At times it can be difficult to invent a new idea; the premise behind it is flawed at its core. So, what can one do when faced with the infamous “Writer’s Block”? Well, each writer has his/her own process and it is best to stay true to that process. If you are accustomed to cracking open a bottle of Merlot, putting on some music, and lighting up before you sit down to create your next masterpiece, then that is precisely what you should do–you may simply end up typing a slew of slurred, jumbled, discombobulated (and yes, I realize that is not an actual word, but it ought to be one) mumbo-jumbo, or you could write the next best-seller in your drunken stupor. Personally, I forgo the wine, music, and tobacco and try to get in as many words as possible when I find a quiet moment; once the kids are in bed, of course. Since I don’t have a specific ritual to stimulate the firing of synapses, and the onset of that sought after euphoria of creative inspiration, I have to improvise. Yes, I have heard that talking about, or in this case blogging about, the creative process is a damning thing, but thankfully I am not a superstitious person.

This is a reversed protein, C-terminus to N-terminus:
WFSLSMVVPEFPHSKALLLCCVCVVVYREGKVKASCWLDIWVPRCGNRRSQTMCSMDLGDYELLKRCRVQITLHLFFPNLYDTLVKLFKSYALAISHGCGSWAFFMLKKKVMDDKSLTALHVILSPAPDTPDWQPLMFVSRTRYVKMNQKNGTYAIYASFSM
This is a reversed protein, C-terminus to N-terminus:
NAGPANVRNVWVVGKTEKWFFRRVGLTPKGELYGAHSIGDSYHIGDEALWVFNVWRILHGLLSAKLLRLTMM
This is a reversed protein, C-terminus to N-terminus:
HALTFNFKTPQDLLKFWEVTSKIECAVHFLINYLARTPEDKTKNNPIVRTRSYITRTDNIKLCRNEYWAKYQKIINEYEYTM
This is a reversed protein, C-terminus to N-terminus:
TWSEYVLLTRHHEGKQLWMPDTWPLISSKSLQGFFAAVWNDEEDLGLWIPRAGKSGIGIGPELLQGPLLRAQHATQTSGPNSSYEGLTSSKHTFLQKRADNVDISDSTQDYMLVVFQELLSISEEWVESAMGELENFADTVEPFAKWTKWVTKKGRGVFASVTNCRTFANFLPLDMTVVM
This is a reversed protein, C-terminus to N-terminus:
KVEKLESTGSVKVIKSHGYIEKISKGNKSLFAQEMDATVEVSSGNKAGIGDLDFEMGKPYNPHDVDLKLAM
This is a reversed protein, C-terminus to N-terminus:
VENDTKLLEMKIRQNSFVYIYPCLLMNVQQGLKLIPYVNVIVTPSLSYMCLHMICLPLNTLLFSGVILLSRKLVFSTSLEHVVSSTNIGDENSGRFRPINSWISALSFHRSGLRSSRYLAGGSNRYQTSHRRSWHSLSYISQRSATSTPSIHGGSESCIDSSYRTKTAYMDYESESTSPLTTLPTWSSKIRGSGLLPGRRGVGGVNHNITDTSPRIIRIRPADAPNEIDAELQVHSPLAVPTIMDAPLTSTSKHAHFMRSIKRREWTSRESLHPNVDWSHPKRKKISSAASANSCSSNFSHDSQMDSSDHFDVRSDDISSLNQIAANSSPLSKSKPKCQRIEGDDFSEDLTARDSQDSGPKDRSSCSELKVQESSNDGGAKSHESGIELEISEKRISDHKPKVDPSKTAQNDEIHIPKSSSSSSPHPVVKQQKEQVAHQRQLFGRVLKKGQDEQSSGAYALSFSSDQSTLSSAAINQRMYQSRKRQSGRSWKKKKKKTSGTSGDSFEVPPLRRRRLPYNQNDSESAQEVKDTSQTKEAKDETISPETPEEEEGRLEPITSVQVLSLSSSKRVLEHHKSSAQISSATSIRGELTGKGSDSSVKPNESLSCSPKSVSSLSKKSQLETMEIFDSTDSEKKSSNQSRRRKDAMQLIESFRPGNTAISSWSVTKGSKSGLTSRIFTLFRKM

Some of you may cringe at the idea of simply winging it, but it is just as effective as an elaborate (and costly) ritual. Sometimes it is helpful to go for a walk, fresh air is good for the mind and for the body; other times it is just as helpful to pour a cup of coffee or tea, open up the laptop and start typing–like tonight, my husband and I put the kids to bed, I threw on a load of laundry, and instead of going straight to Facebook and Twitter, I came here to type. I had no clue what I was going to write about, but I knew that I would write. That is how my mind works–randomly. I gleam inspiration from the simplest of things–the frost on a neighbours roof a few months ago inspired me to write a poem, which I subsequently submitted to a competition, that poem is being published in an anthology–yet I find that inspiration can be terribly fleeting, and at times it completely escapes me. There is no cure for that. Henry Miller once wrote “When you cannot create, you can work”, meaning that no matter how pointless it may seem you must sit down, and put pen to paper. Usually, after 30 minutes of staring at the screen, or at the page, and starting sentences, or poems, something clicks; something in your mind begins to form connections that you previously didn’t know existed, and suddenly your fingers are flying accross the keyboard and a story, a poem, a blog post even begins to form, and you are left feeling exposed on the page. That feeling, that fear that comes after writing, wondering if you have shown too much of yourself, it only means one thing; that you have created something beautiful, something new. You have given yourself over and found inspiration, not in a flower petal, or in the orange hues of a sunrise, but in the depths of your mind. Inspiration does not come from external stimulus, it comes from the deepest recesses of your mind; from careful contemplation.